Navigating the New-Age B2B Marketing Skills Gap

7 minutes
Jan 25, 2023
6sense ResearchDigital Marketing

There is a huge skills gap between the demand for Next Gen marketers and available supply. Here’s how CMOs can maximize the talent pool to keep transformation agendas on track.

Marketers Looking At The Insights From A New B2B Marketing Attribution Model

By Domenic Colasante, 2X CEO; Kerry Cunningham, 6sense Research & Thought Leadership; and Sara Boostani, 6sense Marketing Research Analyst

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We recently reported new data uncovered by 2X and 6sense that revealed sector-wide shortages in emerging B2B marketing skills and knowledge (such as new RevTech, intent, AI, account-based, transformation) relative to more mature B2B marketing capabilities (such as demand, content, traditional tactics).

We believe this shortage of skilled technologists and future-ready B2B marketers will generate headwinds on CMOs’ marketing transformation agendas, effectively impeding the realization of value that powerful new AI-driven platforms and strategies offer.

This is supported by a recent finding from Gartner in its 2022 Marketing Technology Survey in which marketing leaders reported utilizing 42% of the functionality in their marketing tech, most notably down from 58% just two years prior in 2020. Not only is this an issue, but the trajectory is discouraging.

This skills gap is a multifaceted challenge driven by:

  • The accelerating pace of marketing technology advancements
  • Shifting B2B buyer behaviors
  • Higher demand for new marketing skill sets, and
  • Underinvestment across the industry in elevating the skills of B2B marketers

Let’s explore a few strategies for tackling this “marketing new age” skills shortage.

Democratize Skills Education with Shared Services

Our research indicates that while there is a shortage in new-age skills, there are also a meaningful number of individuals with these skills already employed within many organizations. There just aren’t enough of them.

Often, new-age marketers exist in roles benefiting a part of the organization, supporting an:

  • Individual geography
  • Industry
  • Product or
  • Functional area aligned closely to the field

These can be the organization’s most entrepreneurial marketers and have added new skills to their repertoire out of necessity; they understood these skills would give them and your organization a competitive advantage.

Marketing organizations aren’t typically designed with skills availability in mind (a shortage of skills is a newer phenomenon), but in some cases, they should be.

Shared Resources Can Empower Employees

Consider a shared-service based organizational model in which scarce advanced marketing capabilities are located centrally within marketing. This enables individuals to operate across a broader theater.

Many advanced marketing technologies generate an exponentially positive effect as they are scaled throughout an organization. For instance, leveraging an intent-driven marketing approach in one business unit may take a significant amount of setup and implementation time, but bringing it to other business units is a fraction of the effort — and has a much quicker time to value.

This approach works. In Deloitte’s recent Global Shared Services and Outsourcing Survey Report:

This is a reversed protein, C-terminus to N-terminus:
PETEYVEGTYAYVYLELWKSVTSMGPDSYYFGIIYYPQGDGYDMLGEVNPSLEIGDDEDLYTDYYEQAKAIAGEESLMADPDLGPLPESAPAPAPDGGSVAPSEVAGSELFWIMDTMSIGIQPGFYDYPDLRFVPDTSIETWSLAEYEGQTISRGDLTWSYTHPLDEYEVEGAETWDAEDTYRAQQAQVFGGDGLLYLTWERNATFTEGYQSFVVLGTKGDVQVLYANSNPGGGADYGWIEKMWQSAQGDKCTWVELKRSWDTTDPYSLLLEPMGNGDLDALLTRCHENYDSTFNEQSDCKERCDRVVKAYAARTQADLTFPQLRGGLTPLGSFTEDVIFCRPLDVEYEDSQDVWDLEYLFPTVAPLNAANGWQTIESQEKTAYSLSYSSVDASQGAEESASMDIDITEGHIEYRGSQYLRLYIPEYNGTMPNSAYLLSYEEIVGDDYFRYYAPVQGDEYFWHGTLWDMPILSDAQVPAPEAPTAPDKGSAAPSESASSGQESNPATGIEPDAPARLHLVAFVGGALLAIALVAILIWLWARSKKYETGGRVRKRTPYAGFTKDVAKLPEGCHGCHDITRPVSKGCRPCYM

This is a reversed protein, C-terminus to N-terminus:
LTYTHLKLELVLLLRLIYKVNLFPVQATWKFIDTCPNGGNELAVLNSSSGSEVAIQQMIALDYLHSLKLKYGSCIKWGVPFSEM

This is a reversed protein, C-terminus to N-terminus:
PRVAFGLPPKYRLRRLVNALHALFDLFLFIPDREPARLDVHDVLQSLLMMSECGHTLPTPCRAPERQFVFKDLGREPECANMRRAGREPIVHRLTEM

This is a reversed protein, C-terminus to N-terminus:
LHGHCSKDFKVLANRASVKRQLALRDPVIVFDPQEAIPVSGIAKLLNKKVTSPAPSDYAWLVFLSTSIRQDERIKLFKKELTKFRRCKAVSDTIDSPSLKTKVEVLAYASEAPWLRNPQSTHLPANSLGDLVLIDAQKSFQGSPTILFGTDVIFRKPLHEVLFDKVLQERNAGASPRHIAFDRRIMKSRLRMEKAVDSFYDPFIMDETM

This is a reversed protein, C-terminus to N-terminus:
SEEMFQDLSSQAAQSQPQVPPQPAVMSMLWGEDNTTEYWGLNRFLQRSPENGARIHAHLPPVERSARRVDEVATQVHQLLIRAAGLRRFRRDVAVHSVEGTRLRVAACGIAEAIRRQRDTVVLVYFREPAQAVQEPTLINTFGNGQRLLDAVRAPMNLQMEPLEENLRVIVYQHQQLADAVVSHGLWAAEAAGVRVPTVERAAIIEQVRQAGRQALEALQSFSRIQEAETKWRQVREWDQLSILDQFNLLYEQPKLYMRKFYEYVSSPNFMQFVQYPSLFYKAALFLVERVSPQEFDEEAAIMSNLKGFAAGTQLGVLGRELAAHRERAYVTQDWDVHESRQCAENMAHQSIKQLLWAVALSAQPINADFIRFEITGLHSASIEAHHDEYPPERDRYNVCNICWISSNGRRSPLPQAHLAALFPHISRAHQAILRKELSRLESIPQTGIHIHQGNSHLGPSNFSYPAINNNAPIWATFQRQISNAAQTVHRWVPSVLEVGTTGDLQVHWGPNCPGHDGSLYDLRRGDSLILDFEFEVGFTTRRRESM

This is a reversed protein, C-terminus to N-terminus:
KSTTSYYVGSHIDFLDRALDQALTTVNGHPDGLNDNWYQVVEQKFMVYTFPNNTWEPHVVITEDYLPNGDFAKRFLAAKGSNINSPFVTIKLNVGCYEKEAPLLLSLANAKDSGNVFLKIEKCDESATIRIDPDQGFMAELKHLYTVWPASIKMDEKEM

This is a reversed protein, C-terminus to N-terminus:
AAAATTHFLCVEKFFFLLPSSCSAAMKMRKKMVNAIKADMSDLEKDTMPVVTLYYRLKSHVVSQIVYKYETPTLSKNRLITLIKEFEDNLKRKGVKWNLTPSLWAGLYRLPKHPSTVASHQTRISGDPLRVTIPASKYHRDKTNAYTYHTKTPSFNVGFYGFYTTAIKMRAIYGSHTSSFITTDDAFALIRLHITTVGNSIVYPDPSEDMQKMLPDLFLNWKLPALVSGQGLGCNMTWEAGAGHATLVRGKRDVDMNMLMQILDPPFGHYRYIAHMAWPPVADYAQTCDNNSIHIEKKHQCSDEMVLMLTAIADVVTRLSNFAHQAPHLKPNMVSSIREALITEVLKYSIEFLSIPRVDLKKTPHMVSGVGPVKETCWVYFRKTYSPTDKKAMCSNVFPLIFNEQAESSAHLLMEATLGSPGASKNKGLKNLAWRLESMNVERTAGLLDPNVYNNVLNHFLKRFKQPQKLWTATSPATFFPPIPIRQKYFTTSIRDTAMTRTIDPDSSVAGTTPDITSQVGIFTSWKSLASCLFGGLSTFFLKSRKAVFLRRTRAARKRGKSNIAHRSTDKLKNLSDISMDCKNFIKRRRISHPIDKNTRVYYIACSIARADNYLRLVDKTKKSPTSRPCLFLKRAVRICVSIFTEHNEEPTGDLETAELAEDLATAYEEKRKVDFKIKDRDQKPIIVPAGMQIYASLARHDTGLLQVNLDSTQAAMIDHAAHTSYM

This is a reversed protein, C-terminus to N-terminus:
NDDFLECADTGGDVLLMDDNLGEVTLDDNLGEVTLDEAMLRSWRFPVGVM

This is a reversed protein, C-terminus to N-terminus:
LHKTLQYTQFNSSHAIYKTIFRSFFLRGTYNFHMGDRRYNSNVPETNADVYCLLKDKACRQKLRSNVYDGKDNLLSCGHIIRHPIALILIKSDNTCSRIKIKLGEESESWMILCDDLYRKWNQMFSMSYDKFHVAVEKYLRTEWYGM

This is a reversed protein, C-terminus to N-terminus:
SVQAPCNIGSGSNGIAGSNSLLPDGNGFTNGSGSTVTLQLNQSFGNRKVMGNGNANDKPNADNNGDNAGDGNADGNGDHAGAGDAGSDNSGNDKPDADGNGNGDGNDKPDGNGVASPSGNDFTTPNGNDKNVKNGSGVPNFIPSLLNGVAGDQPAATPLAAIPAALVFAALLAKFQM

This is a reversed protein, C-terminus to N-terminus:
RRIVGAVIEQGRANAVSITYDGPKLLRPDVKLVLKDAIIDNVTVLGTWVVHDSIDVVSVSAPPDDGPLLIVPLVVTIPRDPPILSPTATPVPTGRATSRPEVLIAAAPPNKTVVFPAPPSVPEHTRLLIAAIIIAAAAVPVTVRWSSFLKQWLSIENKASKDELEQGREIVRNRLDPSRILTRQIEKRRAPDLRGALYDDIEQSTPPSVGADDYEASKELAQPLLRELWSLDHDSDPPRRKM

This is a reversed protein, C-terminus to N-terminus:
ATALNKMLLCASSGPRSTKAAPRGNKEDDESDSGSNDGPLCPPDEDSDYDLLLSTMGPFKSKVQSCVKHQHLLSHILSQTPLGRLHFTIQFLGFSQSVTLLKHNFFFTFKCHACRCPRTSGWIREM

• 78% of organizations achieved standardization and efficiency of processes by investing in a shared services model, and
  • 88% reduced costs while doing so

Research from firms such as Forrester and Gartner point to helpful suggestions on deploying shared service models.

A shared services operating model also creates pathways for on-the-job training in which your most advanced marketers can, by their actions, expose other marketers to new skills and new ways of thinking.

Training and Development

In a summary from the Future Talent Council, the priority for talent leaders has evolved from one of “human resources” to “human capital” to now “human development.” These days, organizational leaders must create value through the success of a workforce (marketing leaders are certainly in this category) and do so by prioritizing training and development as essential components of their strategy and investment plan.

In 2022’s The CMO Survey, only 56% of organizations surveyed reported that training was a part of marketing expenses included in their company budget. This suggests that nearly half of marketing organizations do not prioritize or invest in training and development. As the landscape of the marketing role becomes increasingly reliant upon new-age skills, views on training should follow suit as a priority for marketing leaders.

How Training Must Transform

The focus of training must also change, moving away from a rule or requirement that marketers must complete to satisfy organizational policy — and instead shift to an opportunity for growth that the culture supports, and employees want to take advantage of.

Gaining certifications in new technologies, marketing methods, and B2B skill areas creates capability for the organization. It’s also a large driver of employee retention. In the MarketingProfs 2022 State of B2B Marketing Training Report, 95% of respondents cited personal growth and satisfaction as a reason they participated in training, while only 8% reported they completed training because it was required by management​​.

Unfortunately, the proportion of training programs and certifications that teach new-age skills vastly fall behind those offered for traditional skills. Recent 6sense research revealed that there is about a 1:4 ratio of new-age skills training to traditional skills training when looking at an aggregate view of courses offered by platforms such as LinkedIn Learning, Coursera, and Udemy.